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Tongva Ritual Practice on San Clemente Island: Reanalysis of Religious Dynamics during the Colonial Period

Author(s): Elisabeth Rareshide

Year: 2016

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Summary

Many archaeologists have studied religious identity in Native American populations. Tongva sites such as Lemon Tank and Big Dog Cave on the plateau of San Clemente Island provide a rich source of data on Tongva ritual practices. Collections from these sites include ritual avian and canid burials along with caches of seeds, beads, and ritually "killed" objects. Existing research has focused on connecting the archaeological record to the historical and ethnographic record to identify the rituals that the Tongva practiced at these sites, such as initiation and public mourning ceremonies. At the same time, artifacts such as metal, glass beads, and mission cloth indicate that these sites were occupied during the Spanish colonial period. Therefore these collections, combined with current anthropological theory on religion, provide an opportunity to explore Tongva religious practice in the context of colonialism. This paper reexamines evidence of Tongva ritual on San Clemente Island to explore religious dynamics during the colonial period.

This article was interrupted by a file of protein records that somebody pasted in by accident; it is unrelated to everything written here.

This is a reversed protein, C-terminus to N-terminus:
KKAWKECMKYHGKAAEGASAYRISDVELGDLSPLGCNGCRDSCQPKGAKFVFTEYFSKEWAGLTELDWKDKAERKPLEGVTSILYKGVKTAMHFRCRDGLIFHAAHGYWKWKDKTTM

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Tongva Ritual Practice on San Clemente Island: Reanalysis of Religious Dynamics during the Colonial Period. Elisabeth Rareshide. Presented at The 81st Annual Meeting of the Society for American Archaeology, Orlando, Florida. 2016 ( tDAR id: 405140)


Keywords

Geographic Keywords
North America - California


Spatial Coverage

min long: -125.464; min lat: 32.101 ; max long: -114.214; max lat: 42.033 ;

Arizona State University The Andrew W. Mellon Foundation National Science Foundation National Endowment for the Humanities Society for American Archaeology Archaeological Institute of America